“The void of operating and running low-Earth orbit will be filled by commercial space,” he said. “Somebody’s got to stay behind to mind the fort, to take vehicles as they come to low Earth orbit, for staging as they go on to the Moon and then onto Mars, and that somebody will be commercial and entrepreneurial entities, maybe even universities.”

SpaceX's Crew Dragon is scheduled to begin flights in 2017. SpaceX


Bolden’s time in office has also been notable for the juxtaposed relationship with Russia. While the American and Russian governments continue to bicker on the ground, things could not be any different in space, where NASA and Roscosmos – the Russian space agency – co-run the ISS with suprising alacrity, and Russian Soyuz vehicles continue to carry Americans into space from the Baikonur Cosmodrome in Kazakhstan.

“Our relationship with Russia right now is tenuous,” said Bolden. “Our relationship with Roscosmos is beautiful. The way we cooperate with them, the way we train with them in Houston and Moscow and Star City, we launch out of Baikonur, that’s the model that you want for the future of humanity.”

It is for this reason that Bolden sees the eventual manned Mars missions as surely being an international endeavour, not just with Russia but with nations such as China and even the United Arab Emirates (UAE) as well. “Nobody thinks about the UAE as a space-faring nation,” he said. “They’re actually very aggressive at wanting to be a part of the Mars exploration strategy. They have the assets and the brain power to do that.”

NASA astronauts currently launch to the ISS on the Russian Soyuz spacecraft. NASA


The search for extraterrestrial life, too, has moved from a fringe science to a major area of research during Bolden’s administration.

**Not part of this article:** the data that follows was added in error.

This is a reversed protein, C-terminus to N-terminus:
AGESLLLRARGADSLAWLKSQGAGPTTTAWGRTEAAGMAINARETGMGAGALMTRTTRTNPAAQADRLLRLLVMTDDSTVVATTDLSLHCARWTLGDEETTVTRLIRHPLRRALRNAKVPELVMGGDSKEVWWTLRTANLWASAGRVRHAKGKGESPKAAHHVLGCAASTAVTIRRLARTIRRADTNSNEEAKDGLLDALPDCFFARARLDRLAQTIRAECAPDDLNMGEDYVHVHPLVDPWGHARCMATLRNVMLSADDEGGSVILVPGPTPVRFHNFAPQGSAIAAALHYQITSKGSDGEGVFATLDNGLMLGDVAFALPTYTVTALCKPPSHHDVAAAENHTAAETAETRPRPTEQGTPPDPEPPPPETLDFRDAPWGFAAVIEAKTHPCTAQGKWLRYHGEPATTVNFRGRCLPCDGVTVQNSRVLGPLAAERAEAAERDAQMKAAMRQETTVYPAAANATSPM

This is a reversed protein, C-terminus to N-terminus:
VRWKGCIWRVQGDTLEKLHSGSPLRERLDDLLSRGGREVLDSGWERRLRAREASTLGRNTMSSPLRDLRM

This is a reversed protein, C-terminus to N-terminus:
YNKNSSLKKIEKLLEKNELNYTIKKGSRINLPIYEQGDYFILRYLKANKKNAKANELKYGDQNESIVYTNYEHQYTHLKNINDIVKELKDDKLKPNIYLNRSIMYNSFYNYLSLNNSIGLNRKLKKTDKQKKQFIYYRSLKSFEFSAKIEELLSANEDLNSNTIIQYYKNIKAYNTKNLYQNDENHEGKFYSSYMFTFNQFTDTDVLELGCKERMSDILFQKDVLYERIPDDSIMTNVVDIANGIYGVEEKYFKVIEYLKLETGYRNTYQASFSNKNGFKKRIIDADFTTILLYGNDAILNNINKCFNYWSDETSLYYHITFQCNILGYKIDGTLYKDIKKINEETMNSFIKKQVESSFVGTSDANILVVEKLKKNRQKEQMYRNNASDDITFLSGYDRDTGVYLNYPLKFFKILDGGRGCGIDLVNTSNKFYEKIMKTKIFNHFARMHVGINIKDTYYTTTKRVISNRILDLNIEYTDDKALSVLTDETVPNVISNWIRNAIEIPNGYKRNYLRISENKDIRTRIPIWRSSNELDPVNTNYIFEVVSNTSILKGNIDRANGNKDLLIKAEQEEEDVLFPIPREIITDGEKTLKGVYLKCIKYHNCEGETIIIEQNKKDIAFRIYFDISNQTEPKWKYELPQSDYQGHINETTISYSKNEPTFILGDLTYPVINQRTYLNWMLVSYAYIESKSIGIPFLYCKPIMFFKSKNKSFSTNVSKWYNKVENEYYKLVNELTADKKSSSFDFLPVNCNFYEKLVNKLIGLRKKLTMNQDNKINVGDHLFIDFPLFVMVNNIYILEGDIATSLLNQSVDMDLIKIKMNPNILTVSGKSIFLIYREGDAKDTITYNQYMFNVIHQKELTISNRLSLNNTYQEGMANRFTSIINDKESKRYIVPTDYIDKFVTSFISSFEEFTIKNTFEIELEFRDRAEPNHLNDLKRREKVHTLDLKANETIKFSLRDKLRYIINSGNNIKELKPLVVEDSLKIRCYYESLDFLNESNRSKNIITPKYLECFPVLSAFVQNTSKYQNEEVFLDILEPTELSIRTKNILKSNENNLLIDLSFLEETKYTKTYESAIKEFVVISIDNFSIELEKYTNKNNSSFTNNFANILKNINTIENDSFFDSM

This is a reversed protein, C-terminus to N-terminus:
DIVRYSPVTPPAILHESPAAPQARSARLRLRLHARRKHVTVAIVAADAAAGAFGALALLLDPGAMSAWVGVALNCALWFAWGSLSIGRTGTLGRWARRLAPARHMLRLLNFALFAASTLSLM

While the Curiosity rover continues to find evidence for past habitability on the surface of Mars, upcoming missions like the Mars 2020 rover and the Europa Flyby Mission will bring us closer than ever to a detection of life elsewhere in the Solar System, while missions like the Kepler space telescope continue to search for potentially habitable planets beyond.

“We’re oh so close [to finding life]!” Bolden exclaims. “A tremendous discovery was that of flowing water, ice though it may be, very briny water, on the surface of Mars. We’re talking about microbial life, we’re not talking about people walking around. We’re talking about the very foundation of life itself.”

He continued: “There are people who believe we will find life in the ocean of Europa, a moon of Jupiter, or in the ocean of Enceladus, a big moon of Saturn, both of which have geyser-like activity where water goes hundreds of meters in the air.”


There could be water, and even life, beneath the surface of Europa or Enceladus (shown). NASA

As there is no fixed term for NASA Administrators, Bolden will remain in office until he chooses to retire, or a new president after Obama decides to replace him. Although unwilling to name his preferred candidate in the upcoming presidential election, Bolden noted that he would be working closely with both parties to ensure the path he has set NASA on is continued, with or without him at the helm.

“We’re closer than we’ve ever been before [to getting humans to Mars],” he said, “and to take a turn right now could start us in the other direction. I think that’s our big focus… to make sure that the potential leadership of the country full understands what potential they have in this great agency that we call the National Aeronautics and Space Administration.”

There is little chance Bolden will still be head of NASA when humans eventually land on Mars. But he’ll surely be remembered as the Administrator that gave the world the focus and infrastructure it needed to make such a giant leap possible.